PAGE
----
Media and classifieds consultant Joe Michaud suggested an intriguing approach to printed newspaper classifieds: Treat them like a retail catalog, which doesn’t feature every item in the retailer’s inventory but rather promotes a set of select items (e.g., clothes based on the season). His idea is that the printed classifieds become less of a mass of tiny, unreadable type, and more of an effective promotional vehicle for some products and services, and a way to drive consumers to the full inventory of ads available on the newspaper’s website or via its mobile-device service.
10. Upsell and place classifieds in editorial sections
This idea has its critics, but some newspaper designers and consultants think that it’s a smart idea to get select blocks of classifieds into appropriate editorial sections (print and online). The print sports section, for instance, could feature a tabular block of sports cars that the advertisers have paid an extra fee to be included. Services classifieds could be set to rotate on pages in the website’s gardening area. Upsold product-specific blocks can even be placed in other publications or websites (your own or competing publishers’).
11. Take video seriously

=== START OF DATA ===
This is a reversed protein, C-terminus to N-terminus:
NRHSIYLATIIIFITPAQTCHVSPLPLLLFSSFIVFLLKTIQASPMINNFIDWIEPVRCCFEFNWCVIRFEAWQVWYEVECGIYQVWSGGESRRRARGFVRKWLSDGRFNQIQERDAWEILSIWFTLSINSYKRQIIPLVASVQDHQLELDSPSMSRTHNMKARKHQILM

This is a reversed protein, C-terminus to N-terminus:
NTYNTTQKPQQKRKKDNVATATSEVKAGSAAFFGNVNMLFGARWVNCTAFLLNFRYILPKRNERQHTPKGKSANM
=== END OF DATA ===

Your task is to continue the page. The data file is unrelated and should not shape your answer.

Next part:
There’s lots of opportunity with video ads, so start to take advantage of it. Nowadays, most people have either a digital still camera that also shoots video, a video-capable cell phone, or a video camera, so it’s simple for anyone to shoot their own video to sell their house, car, bicycle, or whatever. Consultants like Alan Jacobson and Janet DeGeorge believe that newspapers still have an opening to create video classifieds services and incorporate them into their existing classifieds offerings, especially since many online-only classifieds competitors (like Craigslist) don’t support video ads. Print classifieds for homes for sale, for instance, should point to online video tours of the properties. A newspaper could even hire a videographer to shoot video home tours for Realtors who don’t want to do it themselves. Video WILL play a growing role in classifieds soon, so move on this quickly.
12. Treat classifieds as content
Especially with Craigslist affecting so many newspapers by offering free ads, newspapers in Craigslist cities have seen some of their classifieds categories decimated, and as a result some have switched to various forms of free ad offers (usually limited to individual sellers and for limited length). There are several strategies for dealing with this, including offering upsold premium services to enhance the initial free ad: premier placement, extra photos, additional fee publication in print and not just online, etc. Another is to treat a page of free ads as CONTENT and sell relevant display ads around them.
Taken a step further, allow other web publishers to grab feeds of your free ads, which they can use to sell display ads around. But if you limit the feeds to those ads that pay you for wider-distribution, you and the participating publishers win.